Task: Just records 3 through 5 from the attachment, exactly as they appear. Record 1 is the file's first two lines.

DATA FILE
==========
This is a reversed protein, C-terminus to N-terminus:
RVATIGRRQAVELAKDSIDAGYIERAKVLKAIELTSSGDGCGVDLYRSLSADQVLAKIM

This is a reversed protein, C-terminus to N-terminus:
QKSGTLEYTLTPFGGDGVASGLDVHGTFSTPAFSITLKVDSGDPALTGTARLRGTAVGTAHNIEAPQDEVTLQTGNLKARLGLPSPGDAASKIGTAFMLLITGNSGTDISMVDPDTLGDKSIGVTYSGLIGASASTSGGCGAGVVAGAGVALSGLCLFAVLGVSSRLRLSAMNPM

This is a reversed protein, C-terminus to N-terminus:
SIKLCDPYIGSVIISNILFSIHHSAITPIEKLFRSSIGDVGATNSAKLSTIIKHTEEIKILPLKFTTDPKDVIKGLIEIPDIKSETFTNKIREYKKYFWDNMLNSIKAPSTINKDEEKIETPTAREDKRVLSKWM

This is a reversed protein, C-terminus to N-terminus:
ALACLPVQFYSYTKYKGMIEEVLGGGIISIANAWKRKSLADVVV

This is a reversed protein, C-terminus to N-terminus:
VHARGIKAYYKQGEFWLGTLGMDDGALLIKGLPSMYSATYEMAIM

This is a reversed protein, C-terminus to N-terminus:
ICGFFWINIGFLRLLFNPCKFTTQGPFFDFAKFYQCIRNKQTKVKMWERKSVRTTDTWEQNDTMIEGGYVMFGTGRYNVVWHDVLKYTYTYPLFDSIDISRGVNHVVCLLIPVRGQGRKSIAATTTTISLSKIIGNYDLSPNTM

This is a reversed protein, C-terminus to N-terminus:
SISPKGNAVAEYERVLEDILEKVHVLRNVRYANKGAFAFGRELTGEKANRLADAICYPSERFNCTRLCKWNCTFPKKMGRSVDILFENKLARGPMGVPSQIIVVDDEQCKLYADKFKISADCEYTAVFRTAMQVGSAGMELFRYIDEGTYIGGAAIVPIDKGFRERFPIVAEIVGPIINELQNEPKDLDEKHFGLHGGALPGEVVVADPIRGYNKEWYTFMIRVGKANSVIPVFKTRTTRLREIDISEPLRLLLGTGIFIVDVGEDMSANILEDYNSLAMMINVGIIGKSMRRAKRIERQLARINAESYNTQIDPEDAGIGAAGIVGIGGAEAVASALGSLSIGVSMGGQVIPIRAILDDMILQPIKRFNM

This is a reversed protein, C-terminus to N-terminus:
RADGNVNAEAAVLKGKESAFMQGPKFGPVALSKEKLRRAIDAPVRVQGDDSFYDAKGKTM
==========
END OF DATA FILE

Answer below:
This is a reversed protein, C-terminus to N-terminus:
SIKLCDPYIGSVIISNILFSIHHSAITPIEKLFRSSIGDVGATNSAKLSTIIKHTEEIKILPLKFTTDPKDVIKGLIEIPDIKSETFTNKIREYKKYFWDNMLNSIKAPSTINKDEEKIETPTAREDKRVLSKWM

This is a reversed protein, C-terminus to N-terminus:
ALACLPVQFYSYTKYKGMIEEVLGGGIISIANAWKRKSLADVVV

This is a reversed protein, C-terminus to N-terminus:
VHARGIKAYYKQGEFWLGTLGMDDGALLIKGLPSMYSATYEMAIM